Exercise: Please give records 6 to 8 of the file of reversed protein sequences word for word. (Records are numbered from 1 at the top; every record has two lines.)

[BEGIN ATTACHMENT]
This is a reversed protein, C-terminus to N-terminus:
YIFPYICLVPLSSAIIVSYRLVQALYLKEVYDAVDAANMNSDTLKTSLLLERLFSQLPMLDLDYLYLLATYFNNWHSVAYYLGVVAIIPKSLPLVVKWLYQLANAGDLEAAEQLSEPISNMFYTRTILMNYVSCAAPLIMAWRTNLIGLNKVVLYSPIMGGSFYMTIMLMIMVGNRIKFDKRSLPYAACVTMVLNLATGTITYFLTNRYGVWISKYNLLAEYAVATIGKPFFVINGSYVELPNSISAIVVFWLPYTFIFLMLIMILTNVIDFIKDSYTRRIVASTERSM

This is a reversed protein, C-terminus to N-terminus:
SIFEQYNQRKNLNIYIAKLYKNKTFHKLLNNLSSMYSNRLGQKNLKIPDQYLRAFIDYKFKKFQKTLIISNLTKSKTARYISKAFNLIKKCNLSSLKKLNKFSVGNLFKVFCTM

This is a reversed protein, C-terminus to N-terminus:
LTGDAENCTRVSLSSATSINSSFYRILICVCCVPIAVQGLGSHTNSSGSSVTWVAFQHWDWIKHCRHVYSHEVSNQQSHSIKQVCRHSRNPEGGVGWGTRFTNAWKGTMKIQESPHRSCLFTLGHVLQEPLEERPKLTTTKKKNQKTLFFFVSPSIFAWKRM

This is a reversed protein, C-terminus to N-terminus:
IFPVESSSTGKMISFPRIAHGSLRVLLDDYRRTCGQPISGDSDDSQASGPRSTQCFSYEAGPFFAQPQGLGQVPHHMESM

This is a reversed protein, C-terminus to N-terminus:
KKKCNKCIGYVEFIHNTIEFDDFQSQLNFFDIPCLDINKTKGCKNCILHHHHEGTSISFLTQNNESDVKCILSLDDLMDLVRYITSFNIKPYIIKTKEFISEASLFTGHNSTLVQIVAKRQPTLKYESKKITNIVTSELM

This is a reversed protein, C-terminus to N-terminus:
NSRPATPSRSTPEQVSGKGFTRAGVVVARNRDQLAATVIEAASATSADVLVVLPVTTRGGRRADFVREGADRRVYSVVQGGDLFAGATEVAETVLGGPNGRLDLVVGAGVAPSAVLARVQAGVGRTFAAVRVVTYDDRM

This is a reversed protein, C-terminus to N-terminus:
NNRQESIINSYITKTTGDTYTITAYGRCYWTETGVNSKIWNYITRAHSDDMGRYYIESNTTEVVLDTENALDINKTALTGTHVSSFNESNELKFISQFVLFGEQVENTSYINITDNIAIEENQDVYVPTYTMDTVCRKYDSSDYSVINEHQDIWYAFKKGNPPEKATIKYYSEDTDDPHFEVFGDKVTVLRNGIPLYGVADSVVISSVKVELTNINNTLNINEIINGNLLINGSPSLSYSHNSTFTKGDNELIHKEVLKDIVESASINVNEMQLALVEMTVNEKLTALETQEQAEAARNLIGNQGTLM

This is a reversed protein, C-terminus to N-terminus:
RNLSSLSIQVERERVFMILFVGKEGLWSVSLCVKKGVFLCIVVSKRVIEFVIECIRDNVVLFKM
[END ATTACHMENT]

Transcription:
This is a reversed protein, C-terminus to N-terminus:
NSRPATPSRSTPEQVSGKGFTRAGVVVARNRDQLAATVIEAASATSADVLVVLPVTTRGGRRADFVREGADRRVYSVVQGGDLFAGATEVAETVLGGPNGRLDLVVGAGVAPSAVLARVQAGVGRTFAAVRVVTYDDRM

This is a reversed protein, C-terminus to N-terminus:
NNRQESIINSYITKTTGDTYTITAYGRCYWTETGVNSKIWNYITRAHSDDMGRYYIESNTTEVVLDTENALDINKTALTGTHVSSFNESNELKFISQFVLFGEQVENTSYINITDNIAIEENQDVYVPTYTMDTVCRKYDSSDYSVINEHQDIWYAFKKGNPPEKATIKYYSEDTDDPHFEVFGDKVTVLRNGIPLYGVADSVVISSVKVELTNINNTLNINEIINGNLLINGSPSLSYSHNSTFTKGDNELIHKEVLKDIVESASINVNEMQLALVEMTVNEKLTALETQEQAEAARNLIGNQGTLM

This is a reversed protein, C-terminus to N-terminus:
RNLSSLSIQVERERVFMILFVGKEGLWSVSLCVKKGVFLCIVVSKRVIEFVIECIRDNVVLFKM